Bad News for Internet Retailers – Supreme Court says Retailers Must Collect Sales Tax Everywhere

June 26, 2018
By S. John Kelly
Posted in Business Services, Litigation

On June 21, the Supreme Court decided that states can force out-of-state retailers to collect state and local sales tax on goods and services shipped to in-state residents.  South Dakota v. Wayfair, Inc., ___ U.S. ___ (2018)[1].  In a 5-4 decision, the Court upended 26 years of precedent and ruled that out-of-state retailers could be forced to collect a state’s sales tax even if the retailers did not have any physical presence in the state.

It is important to note, that South Dakota law did allow the very small retailer to escape the burden of tax collection and this likely allowed the Court to rule favorably for the State. South Dakota allowed retailers with annual sales in the state of less than $100,000 or fewer than 200 transactions in the state to avoid the burden of sales tax collection.  In addition, South Dakota provided that the Wayfair decision would not be applied retroactively.

Considering the Supreme Court’s Wayfair decision, Internet retailers should review their sales tax collection policy and make changes to reduce their exposure going forward in states where sales activity is material.  Sales tax law imposes a major burden on retailers because 47 states (including Washington DC) impose a sales tax.  In some states, the sales tax is collected locally (by city or county), in addition to state tax collection rules.  For a retailer that makes sales everywhere in the US, the retailer can expect to file many hundreds of tax returns in a year.   Most states impose personal liability on the managers of the retailer if the retailer fails to collect or under-collects sales tax.  In some states, if the retailer over collects-sales tax it can face the possibility of a class action lawsuit or a consumer law violation.  Finally, each state has special rules about how the sales tax must be billed to customers.  For example, in California, it is very difficult for the retailer to late bill the customer for the sales tax once the sales invoice has been issued.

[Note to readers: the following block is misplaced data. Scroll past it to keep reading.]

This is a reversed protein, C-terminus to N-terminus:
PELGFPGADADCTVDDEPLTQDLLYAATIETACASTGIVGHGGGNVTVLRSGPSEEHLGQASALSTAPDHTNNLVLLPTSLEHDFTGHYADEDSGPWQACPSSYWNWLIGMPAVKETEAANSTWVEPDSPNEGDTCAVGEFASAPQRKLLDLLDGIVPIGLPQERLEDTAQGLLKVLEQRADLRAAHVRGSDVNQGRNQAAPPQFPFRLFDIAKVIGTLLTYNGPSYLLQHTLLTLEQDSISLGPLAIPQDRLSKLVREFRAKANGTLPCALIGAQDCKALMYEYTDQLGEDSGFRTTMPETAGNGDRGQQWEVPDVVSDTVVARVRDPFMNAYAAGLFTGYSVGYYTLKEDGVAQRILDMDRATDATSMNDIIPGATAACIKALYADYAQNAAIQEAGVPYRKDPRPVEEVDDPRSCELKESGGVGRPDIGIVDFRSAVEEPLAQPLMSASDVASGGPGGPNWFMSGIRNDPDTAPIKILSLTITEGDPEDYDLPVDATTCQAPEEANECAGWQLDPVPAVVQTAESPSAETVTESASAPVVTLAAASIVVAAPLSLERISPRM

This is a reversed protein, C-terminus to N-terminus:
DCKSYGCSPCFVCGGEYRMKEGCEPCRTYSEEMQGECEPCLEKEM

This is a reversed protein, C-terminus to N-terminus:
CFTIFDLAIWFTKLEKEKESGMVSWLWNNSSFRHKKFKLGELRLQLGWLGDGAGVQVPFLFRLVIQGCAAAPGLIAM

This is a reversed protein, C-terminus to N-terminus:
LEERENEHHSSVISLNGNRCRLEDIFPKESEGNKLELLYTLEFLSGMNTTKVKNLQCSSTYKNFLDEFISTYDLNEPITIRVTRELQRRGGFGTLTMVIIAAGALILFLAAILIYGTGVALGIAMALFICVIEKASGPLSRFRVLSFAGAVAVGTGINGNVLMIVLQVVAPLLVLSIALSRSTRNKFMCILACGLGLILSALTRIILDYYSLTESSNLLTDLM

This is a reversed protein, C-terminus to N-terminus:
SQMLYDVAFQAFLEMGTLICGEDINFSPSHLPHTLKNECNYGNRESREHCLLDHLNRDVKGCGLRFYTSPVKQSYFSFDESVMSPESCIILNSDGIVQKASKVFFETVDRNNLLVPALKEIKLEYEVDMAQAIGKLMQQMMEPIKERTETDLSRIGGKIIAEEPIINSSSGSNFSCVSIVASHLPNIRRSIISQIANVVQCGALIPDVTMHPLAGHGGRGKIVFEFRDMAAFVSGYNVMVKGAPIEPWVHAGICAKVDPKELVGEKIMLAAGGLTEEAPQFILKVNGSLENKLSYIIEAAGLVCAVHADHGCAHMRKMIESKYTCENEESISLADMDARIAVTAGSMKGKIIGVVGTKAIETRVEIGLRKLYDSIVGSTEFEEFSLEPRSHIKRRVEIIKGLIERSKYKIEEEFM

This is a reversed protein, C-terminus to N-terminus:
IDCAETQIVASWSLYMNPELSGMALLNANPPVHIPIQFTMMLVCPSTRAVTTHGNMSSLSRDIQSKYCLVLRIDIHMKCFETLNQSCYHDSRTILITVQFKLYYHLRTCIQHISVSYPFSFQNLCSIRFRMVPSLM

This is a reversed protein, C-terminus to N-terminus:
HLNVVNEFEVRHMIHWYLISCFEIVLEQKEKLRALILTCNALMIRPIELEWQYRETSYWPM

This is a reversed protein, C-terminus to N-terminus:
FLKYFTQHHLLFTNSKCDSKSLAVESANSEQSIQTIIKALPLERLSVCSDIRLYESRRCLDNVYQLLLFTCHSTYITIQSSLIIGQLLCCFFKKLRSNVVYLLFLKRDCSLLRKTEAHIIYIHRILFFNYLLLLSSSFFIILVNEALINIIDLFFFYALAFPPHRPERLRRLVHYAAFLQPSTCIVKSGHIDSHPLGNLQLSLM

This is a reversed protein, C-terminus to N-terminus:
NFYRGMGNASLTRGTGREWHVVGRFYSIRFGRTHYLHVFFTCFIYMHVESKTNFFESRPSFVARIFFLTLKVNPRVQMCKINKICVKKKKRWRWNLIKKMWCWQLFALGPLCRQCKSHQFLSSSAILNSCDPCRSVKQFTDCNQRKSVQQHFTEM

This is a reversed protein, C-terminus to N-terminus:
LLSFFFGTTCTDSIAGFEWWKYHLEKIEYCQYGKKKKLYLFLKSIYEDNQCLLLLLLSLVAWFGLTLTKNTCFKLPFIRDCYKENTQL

The nuances in the sales tax area make tax collection very complicated.  There are 47 different rules for handling sales tax exemption forms.  About half the states make the retailer handle sales tax refund claims filed by the customer, rather than forcing the customer to deal directly with the state department of revenue.  It can be very difficult to determine the proper local tax rate for a particular sale.  About four to six percent of the US use post office boxes, not street addresses, to receive shipments.   In the remaining portion of the US, zip codes areas often overlap multiple local taxing jurisdictions.  Finally, for customers who buy digital products with a credit card, the retailer may have only a five-digit billing zip code that cannot distinguish between multiple local taxing jurisdictions.

It is expected that Congress will reduce the sales tax collection burden on the out-of-state retailer in two or three years by passing a law similar to the “Marketplace Fairness Act of 2017” (Current version is S. 976) to force simplifications and allow an exemption for small retailer (the SB bill exempts retailers from collecting sales tax in a state if the retailer’s total sales are less than $1M).  However, until Congress does reform the sales tax collection rules, it is important for internet retailers to focus on risk minimization.

If you would like help minimizing sales tax risk or working with outside service providers who sell access to local rate tables by zip code or who prepare sales returns, Strassburger McKenna Gutnick & Gefsky can help you.  Please contact John Kelly, jkelly@smgglaw.com  at (412) 281-5423 for help with tax matters.   This post is provided for informational purposes only. Nothing in this post creates an attorney client relationship.

[1] www.supremecourt.gov/opinions/17pdf/17-494_j4el.pdf